I've seen various documents with members of the same family being referred to as ethnically Polish and Ruthenian/Ukrainian. My grandfather always considered his people Polish but due to the area they came from they spoke a dialect of Ukrainian that was heavily influenced by Polish. They seemed to be comfortable communicating in both languages. What little I can recall from my youth I know they always used the Polish words for various foods rather than Ukrainian.
katrzc    
8 Oct 2013  #4
Keith, I don't know about Dobropole, but my husband's family has the surnames Kruszelnicki, Blauciak and Czajkowski on his maternal line. They came from Galicia and settled in Quebec, Canada and Hamtramck, Michigan. You can email me at katrzcgenealogy@gmail. Thank you!
corinn    
17 Sep 2014  #5
Hi, my great grandparents were from Poland with the last name czajkowski. My dad says that in Poland our family was close with royalty. My grandma marcella used to give my sister and I old polish silver coins. I live in Ontario Canada, if you want to email me and ask me any questions or tell me anything cool about the czajkowski's my email is corinn.comeau@hotmail.ca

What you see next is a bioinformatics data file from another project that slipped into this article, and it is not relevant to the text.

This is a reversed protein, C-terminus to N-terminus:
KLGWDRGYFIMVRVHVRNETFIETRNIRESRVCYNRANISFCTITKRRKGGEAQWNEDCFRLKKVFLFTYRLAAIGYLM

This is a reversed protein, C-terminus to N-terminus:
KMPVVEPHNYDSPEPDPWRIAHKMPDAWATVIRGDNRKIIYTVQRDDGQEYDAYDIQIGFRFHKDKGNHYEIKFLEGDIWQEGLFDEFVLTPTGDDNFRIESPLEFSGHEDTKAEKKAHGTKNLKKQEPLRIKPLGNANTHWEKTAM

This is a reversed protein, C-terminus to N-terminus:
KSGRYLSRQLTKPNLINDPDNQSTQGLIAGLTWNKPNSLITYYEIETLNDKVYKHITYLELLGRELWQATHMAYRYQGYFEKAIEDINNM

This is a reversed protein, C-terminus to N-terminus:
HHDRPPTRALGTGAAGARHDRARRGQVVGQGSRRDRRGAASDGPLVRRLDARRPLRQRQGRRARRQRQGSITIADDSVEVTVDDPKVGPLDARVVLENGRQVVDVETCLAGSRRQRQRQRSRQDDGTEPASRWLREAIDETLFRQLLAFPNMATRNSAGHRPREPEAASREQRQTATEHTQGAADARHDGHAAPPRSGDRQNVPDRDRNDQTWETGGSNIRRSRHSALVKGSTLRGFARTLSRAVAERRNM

Polonius3 1,007 | 12,507    
19 Sep 2014  #6
CZAJKOWSKI: root-word czajka (shore bird known in English as lapwing or peewit); toponymic nick indicating an inhabitant of such localities as Czajka, Czajki, Czajków or Czajkowo.

NOTE: IN Russian the same word (чaйкa) means seagull.
Henry C    
27 Oct 2014  #7
My son is building up a family tree and requires information on his grandads name czajkowski and his grandmothers name Józwik, both lived in poland in the 1930s but came to england in 1947 after the war where they met and married.

His grandfather was in the polish army born in Lida and grandmother was born in smagów. His granfather faught in Italy with the 2nd armoured brigade 1943-1945. His grandmother was arrested by the germans and sent to Aushwitz and other camps. There are still relatives living in poland on his grandmothers side. Can anyone help how to find information about both of their names. Any help would be helpfull.
Polonius3 1,007 | 12,507    
28 Oct 2014  #8
JÓ-WIK: one of several patronymic nicks from Józef; others include Jóźwiak, Józefiak, Józefowicz and Józefowski; English equivalent: Josephson.
Sheena - | 1    
13 Oct 2017  #9